I had my Chow since she was 12 weeks. She was beautiful. I was blessed. She was good with the vet and groomer. I did start getting her groomed very young. I notice as long as she was first in the tub she enjoyed it. The groomer moved her and she would be there for hours but when I went to pick her up she was happy. I had two vets. It took some searching but they was really shocked at her temperament and how friendly she was. When I was a little girl, I had another Chow a male and he was a mess. Very aggressive but was wonderful to me. Loved him as well. They were so different from each either. They both passed but I was with them for over 14 years with the female and 9 years with the male. Take charge it will get better. Tell the vet to get a grip.

  5. MDC
    On October 8, 2018 at 2:22 am, MDC said:

    We adopted a 2yr old Chow Chow and she did need a lot of patience and training to walk properly, yes had quite a few tumbles in the snow while she tried to chase other dogs. But once she called down, she was great, did not like some dogs whom we avoided, loved and tolerated all the fur tugging, using her as a seat etc that our son pit her through when he arrived a couple years later. The vet was the only one who could give her shots and he called her an elegant lady. We had a mobile groomer come home to get on her, after being nervous the first time, she would just walk out the door and into their truck, it had a window she could look out off and see us and the house. Other gromers we tried called her “difficult”.
    She was my baby, I still miss her so much, lost her when she was 14, was healthy all through except the last 3weeks.
    I doubt I will ever feel the same for any other breed.

  6. Mary
    On November 25, 2018 at 5:35 am, Mary said:

    I had my chow from the time he was 3 months until I had to put him down at 17 years. I am 103 pounds he was 84. Mushu did not have any formal training. He loved his vet, other dog’s ,and kids. Sorry to say but your chow does not see you as Alfa and by 5 yrs probably never will. If you can find a trainer to teach you to a leader you may have a chance,if not you will never be able to trust him. As he gets older and has health problems it will get much worse and will become dangerous. When Mushu was loosing his sight and was having pain I knew if he ever did turn on me I would put him down because I would know he had lost his mind. I trusted him completely. I did have to put him down but not because he turned, he never did. I wish you luck but until you are Alfa never trust him.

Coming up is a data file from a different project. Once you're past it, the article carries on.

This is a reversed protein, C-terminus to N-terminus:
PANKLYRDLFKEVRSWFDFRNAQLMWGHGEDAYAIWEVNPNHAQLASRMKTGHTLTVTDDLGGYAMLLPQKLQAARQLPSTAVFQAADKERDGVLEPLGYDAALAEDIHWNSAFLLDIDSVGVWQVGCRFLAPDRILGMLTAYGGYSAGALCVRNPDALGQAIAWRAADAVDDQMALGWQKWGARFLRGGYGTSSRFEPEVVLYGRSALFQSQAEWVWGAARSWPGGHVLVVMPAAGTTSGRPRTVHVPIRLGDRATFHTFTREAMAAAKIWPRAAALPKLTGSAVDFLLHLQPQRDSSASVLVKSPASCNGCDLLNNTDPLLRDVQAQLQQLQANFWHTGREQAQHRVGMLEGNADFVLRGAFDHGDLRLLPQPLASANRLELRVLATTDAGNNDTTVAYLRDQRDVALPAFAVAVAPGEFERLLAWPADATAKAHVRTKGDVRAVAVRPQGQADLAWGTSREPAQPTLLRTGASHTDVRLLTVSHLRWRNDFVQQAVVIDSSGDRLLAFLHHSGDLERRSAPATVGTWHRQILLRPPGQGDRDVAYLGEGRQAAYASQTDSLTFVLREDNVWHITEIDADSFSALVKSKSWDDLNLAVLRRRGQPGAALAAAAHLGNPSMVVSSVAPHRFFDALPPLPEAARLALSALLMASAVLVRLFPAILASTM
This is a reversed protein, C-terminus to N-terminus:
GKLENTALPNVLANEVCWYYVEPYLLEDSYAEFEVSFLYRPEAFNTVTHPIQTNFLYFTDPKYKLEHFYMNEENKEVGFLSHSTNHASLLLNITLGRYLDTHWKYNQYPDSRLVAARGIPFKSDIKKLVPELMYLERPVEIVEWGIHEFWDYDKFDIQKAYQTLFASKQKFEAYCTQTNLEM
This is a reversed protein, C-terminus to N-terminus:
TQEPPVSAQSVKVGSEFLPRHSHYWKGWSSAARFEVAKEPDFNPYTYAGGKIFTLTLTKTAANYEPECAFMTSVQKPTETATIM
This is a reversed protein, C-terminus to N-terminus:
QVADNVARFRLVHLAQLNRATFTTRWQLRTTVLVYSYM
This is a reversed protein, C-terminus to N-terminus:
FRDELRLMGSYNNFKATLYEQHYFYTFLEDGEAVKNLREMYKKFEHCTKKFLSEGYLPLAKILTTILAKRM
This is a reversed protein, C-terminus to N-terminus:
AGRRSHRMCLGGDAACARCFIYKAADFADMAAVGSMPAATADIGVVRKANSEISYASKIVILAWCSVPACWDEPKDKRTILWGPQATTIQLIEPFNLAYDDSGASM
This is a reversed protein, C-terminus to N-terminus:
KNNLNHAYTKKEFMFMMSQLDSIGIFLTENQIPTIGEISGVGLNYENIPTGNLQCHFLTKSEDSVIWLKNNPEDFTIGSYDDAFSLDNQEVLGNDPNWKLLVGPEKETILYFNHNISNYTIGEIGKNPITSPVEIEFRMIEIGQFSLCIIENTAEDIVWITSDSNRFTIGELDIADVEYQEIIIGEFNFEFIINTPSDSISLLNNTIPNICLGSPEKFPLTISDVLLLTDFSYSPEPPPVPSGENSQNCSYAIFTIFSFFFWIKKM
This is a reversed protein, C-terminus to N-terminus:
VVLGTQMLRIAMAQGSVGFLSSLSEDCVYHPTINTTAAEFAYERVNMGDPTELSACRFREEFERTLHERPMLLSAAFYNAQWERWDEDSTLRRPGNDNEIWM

7. Nikki
    On December 18, 2018 at 7:05 pm, Nikki said:

    I had a male and female chow best dogs ever.Both lived to be 18 and both started out at 8 weeks old with parvo.One year apart and different breeders.

  8. Laura Lee
    On September 12, 2019 at 9:29 pm, Laura Lee said:

    I love my chow chows, my girl jewels died of lymphoma cancer at age 13 and loved kitty cats was playing with one the day before she passed. I had to have another one so I got a baby and named her mischeif she’s very lovable and gives lots of kisses, she potty trained so easy. She was the runt of her litter and will be two in March and only weighs about thirty pounds and I feed her all the time. Is she done growing? I love her personality so much she’s very playful and sweet. She’s a blue.

Comments are closed.